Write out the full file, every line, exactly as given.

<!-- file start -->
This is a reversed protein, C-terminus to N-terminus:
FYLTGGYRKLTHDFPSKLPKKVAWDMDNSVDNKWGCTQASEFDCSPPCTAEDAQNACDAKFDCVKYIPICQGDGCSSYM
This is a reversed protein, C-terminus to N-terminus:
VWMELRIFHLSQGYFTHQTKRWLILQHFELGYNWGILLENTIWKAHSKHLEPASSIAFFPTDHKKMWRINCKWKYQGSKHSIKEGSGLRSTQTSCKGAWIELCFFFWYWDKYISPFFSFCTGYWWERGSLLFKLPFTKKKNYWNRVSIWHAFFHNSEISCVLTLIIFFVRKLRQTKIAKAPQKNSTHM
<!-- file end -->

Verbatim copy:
This is a reversed protein, C-terminus to N-terminus:
FYLTGGYRKLTHDFPSKLPKKVAWDMDNSVDNKWGCTQASEFDCSPPCTAEDAQNACDAKFDCVKYIPICQGDGCSSYM
This is a reversed protein, C-terminus to N-terminus:
VWMELRIFHLSQGYFTHQTKRWLILQHFELGYNWGILLENTIWKAHSKHLEPASSIAFFPTDHKKMWRINCKWKYQGSKHSIKEGSGLRSTQTSCKGAWIELCFFFWYWDKYISPFFSFCTGYWWERGSLLFKLPFTKKKNYWNRVSIWHAFFHNSEISCVLTLIIFFVRKLRQTKIAKAPQKNSTHM